The scientific workflow is a data-intensive application consisting of tasks and datasets, where a task may be related to multiple datasets and a dataset may also be related to multiple tasks. There is a data dependency relationship between the tasks, where the output datasets of a task may be the input datasets of other tasks. Meanwhile, there is also a sequential relationship between the tasks, where a task may only be executed after all its predecessor tasks have been executed. After all the tasks are completed, the scientific workflow ends. In particular, the task without a predecessor task is the beginning task and the task without a successor task is the ending task. Moreover, datasets can be divided into initial and generated datasets, where the original input datasets of a scientific workflow are the initial datasets and the datasets generated during the running process are the generated datasets. Also, datasets can be divided into private and public datasets, where private datasets can only be stored in private data centers and the tasks using them as the input datasets must also be scheduled to the same data centers. By contrast, public datasets have no restriction on storage locations. Therefore, a scientific workflow is defined as a directed acyclic graph (DAG), denoted by _{c} represents the _{ij} indicates the data dependency between tasks _{i} and _{j}, where _{ij} = 1 indicates that _{i} is the direct predecessor task of _{j}. Moreover, _{l} is the _{i} is the input dataset of _{i}, _{i} is the output dataset of _{i}, and _{i}) is the data center for executing _{i}. Furthermore, _{i}, _{i} is the task number of generating _{i}, in which _{i} of the initial dataset is 0, and _{i} is the serial number of the data center storing _{i}.

It should be noted that the settings of privacy datasets in scientific workflows need to satisfy three logical rules. Specifically, for the task _{i} in the hybrid cloud environment _{i} (denoted by {Ii, Oi}) contains the privacy dataset _{i}, the following holds:

Rule 1.

Rule 2.

Rule 3. For each privacy dataset

According to Definition

Fuzzy data transmission time

When optimizing uncertainty problems, there are commonly three types of theories, including the probability theory, gray theory, and fuzzy theory. Specifically, the probability theory can be applied in sampling problems with massive samples, the gray theory is suitable for the problems with fewer samples, and the fuzzy theory can be used to solve the problems with unclear extensions of concepts [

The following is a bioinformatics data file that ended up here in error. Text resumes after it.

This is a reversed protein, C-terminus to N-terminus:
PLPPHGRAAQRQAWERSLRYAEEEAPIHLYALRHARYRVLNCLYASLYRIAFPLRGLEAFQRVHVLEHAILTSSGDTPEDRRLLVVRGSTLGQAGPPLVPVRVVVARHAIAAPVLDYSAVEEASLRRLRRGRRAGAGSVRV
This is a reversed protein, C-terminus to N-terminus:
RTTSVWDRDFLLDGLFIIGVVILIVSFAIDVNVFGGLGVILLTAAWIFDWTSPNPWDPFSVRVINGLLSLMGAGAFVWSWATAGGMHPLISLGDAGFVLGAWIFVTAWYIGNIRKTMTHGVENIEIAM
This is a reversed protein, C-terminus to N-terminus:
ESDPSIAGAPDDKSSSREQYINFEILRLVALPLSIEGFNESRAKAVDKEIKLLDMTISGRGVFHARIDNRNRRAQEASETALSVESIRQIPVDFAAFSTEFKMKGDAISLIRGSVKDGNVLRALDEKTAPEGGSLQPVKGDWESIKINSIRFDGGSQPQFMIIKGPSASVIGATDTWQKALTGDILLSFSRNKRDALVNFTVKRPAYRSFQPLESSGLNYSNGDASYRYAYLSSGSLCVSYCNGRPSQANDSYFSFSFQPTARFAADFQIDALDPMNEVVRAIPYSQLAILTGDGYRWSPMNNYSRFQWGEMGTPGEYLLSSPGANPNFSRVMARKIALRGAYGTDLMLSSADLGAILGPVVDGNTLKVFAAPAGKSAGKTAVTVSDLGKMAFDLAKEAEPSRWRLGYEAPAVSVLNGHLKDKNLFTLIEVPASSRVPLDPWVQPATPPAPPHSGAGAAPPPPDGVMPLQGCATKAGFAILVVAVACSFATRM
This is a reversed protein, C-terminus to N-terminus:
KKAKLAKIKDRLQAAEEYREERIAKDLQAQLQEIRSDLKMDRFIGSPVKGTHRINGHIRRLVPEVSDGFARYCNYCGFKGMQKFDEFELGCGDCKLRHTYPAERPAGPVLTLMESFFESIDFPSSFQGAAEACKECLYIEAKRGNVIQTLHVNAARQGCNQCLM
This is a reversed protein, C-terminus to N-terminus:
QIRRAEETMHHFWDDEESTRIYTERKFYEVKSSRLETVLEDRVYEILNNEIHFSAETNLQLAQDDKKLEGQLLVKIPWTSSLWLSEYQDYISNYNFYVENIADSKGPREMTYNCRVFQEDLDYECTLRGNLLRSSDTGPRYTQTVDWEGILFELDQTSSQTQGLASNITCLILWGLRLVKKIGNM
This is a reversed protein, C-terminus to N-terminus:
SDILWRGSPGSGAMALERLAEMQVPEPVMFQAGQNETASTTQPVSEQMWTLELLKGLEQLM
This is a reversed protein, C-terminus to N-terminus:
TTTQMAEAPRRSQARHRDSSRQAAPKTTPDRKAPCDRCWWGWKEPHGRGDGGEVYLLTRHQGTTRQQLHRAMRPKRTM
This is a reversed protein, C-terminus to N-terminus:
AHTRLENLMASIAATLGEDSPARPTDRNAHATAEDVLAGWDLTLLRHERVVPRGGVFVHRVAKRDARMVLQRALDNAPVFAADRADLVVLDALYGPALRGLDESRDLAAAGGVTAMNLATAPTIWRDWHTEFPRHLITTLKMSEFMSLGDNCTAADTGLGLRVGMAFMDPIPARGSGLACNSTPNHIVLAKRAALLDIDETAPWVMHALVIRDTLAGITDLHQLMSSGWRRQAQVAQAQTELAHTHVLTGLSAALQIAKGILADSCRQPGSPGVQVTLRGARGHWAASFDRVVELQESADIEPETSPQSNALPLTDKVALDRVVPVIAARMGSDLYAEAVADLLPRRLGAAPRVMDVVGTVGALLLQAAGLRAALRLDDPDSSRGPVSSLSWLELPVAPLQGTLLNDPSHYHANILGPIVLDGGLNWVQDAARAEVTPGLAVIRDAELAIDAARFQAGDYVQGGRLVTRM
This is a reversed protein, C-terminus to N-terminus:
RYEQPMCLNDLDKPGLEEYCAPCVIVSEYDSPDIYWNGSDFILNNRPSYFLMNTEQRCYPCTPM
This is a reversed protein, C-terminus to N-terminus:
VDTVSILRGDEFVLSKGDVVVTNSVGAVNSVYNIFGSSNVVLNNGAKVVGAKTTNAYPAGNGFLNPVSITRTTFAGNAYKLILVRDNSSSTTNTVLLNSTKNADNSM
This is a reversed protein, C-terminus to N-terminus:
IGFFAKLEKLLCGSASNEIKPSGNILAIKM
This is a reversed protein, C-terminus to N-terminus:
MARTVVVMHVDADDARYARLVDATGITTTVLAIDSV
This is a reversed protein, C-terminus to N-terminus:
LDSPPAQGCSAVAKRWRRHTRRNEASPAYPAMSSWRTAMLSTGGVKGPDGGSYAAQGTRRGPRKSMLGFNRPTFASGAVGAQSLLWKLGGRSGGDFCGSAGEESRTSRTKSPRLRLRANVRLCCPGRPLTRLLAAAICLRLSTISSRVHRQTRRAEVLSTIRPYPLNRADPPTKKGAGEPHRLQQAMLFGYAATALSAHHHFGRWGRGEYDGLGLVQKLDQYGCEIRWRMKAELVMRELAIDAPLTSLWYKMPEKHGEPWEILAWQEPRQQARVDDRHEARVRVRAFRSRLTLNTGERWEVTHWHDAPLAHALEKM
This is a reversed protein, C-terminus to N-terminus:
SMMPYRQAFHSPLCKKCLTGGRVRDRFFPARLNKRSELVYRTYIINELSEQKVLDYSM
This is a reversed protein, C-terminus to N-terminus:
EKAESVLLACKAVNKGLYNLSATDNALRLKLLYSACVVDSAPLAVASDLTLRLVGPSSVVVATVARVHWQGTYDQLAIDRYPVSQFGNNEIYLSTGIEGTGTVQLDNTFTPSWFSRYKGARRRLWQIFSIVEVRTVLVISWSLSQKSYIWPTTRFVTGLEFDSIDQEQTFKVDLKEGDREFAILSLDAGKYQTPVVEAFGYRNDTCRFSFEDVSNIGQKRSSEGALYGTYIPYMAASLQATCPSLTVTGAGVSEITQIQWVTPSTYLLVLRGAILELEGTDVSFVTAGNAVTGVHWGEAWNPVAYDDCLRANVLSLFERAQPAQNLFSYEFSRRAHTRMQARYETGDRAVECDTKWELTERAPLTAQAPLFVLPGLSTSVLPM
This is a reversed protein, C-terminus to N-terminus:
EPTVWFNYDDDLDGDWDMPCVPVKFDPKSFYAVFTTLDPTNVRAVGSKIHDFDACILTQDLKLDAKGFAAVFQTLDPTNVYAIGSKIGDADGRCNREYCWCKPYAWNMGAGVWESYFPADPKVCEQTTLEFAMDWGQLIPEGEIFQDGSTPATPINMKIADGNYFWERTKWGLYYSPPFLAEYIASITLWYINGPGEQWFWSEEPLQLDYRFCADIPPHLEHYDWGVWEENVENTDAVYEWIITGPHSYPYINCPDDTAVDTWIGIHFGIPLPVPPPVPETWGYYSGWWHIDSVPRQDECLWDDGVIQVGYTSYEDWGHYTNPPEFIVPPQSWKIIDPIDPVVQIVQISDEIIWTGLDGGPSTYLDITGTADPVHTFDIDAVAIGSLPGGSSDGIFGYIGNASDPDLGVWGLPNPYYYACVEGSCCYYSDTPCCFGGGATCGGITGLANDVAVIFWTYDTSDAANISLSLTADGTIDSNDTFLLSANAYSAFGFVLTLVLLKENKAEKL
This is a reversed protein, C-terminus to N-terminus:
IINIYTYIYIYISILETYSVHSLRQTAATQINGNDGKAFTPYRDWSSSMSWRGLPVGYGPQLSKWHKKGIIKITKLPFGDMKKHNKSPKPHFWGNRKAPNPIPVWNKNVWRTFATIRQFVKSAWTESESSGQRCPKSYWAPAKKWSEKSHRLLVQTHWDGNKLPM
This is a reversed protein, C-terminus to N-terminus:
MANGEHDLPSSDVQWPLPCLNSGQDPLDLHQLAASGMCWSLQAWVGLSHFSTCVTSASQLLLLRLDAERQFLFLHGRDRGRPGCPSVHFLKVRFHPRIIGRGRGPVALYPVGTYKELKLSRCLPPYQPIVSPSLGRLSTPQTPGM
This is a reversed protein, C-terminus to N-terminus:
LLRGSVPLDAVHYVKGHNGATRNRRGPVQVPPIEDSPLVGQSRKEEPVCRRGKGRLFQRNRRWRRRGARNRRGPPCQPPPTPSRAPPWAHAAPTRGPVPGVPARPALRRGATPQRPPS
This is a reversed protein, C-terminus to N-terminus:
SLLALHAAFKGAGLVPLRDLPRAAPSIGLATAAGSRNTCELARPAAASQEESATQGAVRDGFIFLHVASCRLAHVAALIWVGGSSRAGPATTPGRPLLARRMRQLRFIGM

In the past research, the data transmission time was usually defined as the ratio of the dataset size to the bandwidth between data centers, without considering the other essential factors such as bandwidth fluctuations. However, the data transmission time is uncertain in real-world network environments. In response to this uncertainty, by utilizing the fuzzy theory, triangular fuzzy numbers are introduced to represent the data transmission time. For each independent data transmission process, the mapping _{k} is transmitted from the data center _{i} to _{j}. Therefore, the fuzzy data transmission time is defined as

Calculation of fuzzy number

The model involves addition and comparison operations between fuzzy numbers. For the triangular fuzzy numbers

Addition operation (calculating the fuzzy data transmission time):

Comparison operation (comparing the fuzzy completion time and choosing suitable values).

For

According to the literature [

The model involves the addition, subtraction, multiplication, division, fuzzification, and defuzzification operations between fuzzy and real numbers. For a triangular fuzzy number

Addition and subtraction operations:

Multiplication and division operations:

Fuzzification and defuzzification operations.

On the one hand, the fuzzification operation, according to the literature [

On the other hand, the defuzzification operation is commonly used to quantitatively compare fuzzy numbers and analyze results. Li [

Data placement strategy

The purpose of effective data placement is to reduce the data transmission time while meeting the order of task execution, the proportion of dataset privacy, and the capacity constraints of data centers. Only when the datasets required by a task are transmitted to the same data center, the task can be executed. Moreover, the time of scheduling a task to a data center is much shorter than the data transmission time [_{i}, _{k}, _{j}} indicates that the dataset _{k} is transmitted from the data center _{i} to _{j}. _{i}, _{k}, _{j}}. _{ijk} = {0,1} indicates whether there is {_{i}, _{k}, _{j}} during this time (_{ijk} = 1 for yes and _{ijk} = 0 for no).